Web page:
Some economists are warning that the Los Angeles City Council’s approval of what is essentially a $1.20 per year increase in the minimum wage for the next five years will be so inflationary that rents and other prices will rise.
That analysis assumes that inflating wages by 10.76 percent a year will not motivate more employer automation and fewer jobs. With about half of minimum wage workers aged 16-24, the losers from LA’s minimum wage hike will likely end up back in their parents’ homes.
National Public Radio (NPR) interviewed UCLA housing researcher Rosalie Ray,who worries that when the 700,000 minimum wage workers in Los Angeles that earn $19,000 today are earning a little more than $30,000 a year in 2020, rental costs will skyrocket. Ray warned, “What you’re essentially doing is increasing the buying power without increasing the supply, which will just drive up the prices,” Ray said.
Typical of UCLA academics and NPR, their answer to this impending “problem” of prosperity is to build more government subsidized low-cost and public housing.
According to the latest Los Angeles County Business Federation poll, “high taxes, restrictive regulations, excessive permitting and minimum wage hikes” are job killers. Although 40 percent of Federation employers are considering adding employees, 59 percent intend to make the type of capital investments that automate away jobs.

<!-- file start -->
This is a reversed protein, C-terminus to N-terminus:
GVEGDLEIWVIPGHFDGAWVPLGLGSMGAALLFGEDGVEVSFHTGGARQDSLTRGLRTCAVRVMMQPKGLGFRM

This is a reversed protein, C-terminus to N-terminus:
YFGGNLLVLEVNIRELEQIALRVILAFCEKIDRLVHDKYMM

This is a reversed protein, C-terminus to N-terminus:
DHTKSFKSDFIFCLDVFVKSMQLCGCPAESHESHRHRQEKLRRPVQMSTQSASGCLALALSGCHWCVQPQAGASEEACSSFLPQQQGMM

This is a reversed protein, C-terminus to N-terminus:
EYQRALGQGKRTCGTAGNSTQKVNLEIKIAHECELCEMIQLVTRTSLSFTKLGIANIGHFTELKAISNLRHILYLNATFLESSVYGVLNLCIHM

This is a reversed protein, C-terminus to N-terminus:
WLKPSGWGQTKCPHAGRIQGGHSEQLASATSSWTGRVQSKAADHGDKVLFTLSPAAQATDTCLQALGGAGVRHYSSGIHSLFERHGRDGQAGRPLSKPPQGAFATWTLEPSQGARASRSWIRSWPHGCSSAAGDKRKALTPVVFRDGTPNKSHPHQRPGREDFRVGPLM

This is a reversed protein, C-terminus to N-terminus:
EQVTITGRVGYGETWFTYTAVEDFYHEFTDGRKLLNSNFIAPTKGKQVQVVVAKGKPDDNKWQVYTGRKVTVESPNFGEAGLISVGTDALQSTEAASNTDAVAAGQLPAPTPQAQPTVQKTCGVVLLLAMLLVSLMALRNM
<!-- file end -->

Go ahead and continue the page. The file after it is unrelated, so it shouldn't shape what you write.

Despite liberal politicians’ claim their policies help the poor, Los Angeles holds the crown as America’s Poorest Big City, according to analysis by the American Community Survey-based Census Bureau data. Of the 25 major metropolitan areas in 2013, Los Angeles-Long Beach-Anaheim took the booby prize for having the highest poverty rate at 17.6%. California’s overall rate of poverty was also the top contender at 16.8%.
The UCLA study and NPR do not realize that about 62 percent of all minimum wage workers are currently enrolled in school. They tend to live in middle-class households and are typically not their family’s sole breadwinner.
Since the drive began in the late 1990s for mandated federal, state and local minimum wage hikes, the labor workforce participation rate for 16-24 year old workers have plummeted by 17.4 percent. Much of this shrinkage in youth employment is directly correlated to higher minimum wages encouraging businesses to replace people with mahcines.
As Tracy Rafter, Chief Executive of the Los Angeles County Business Federation commented on this year’s poll results, “Hiring, which it’s a bit better, is not where things are growing–they’re growing in technology,” because “People cost so much more than technology over time.”
The UCLA academic and NPR have little to worry about LLA’s higher minimum wage law causing rental housing inflation. A big percentage of today’s minimum wage workers will soon be replaced by machines. For the few fortunate youth that were earning minimum wage and had their own apartments, many will soon be back living in their parents’ home.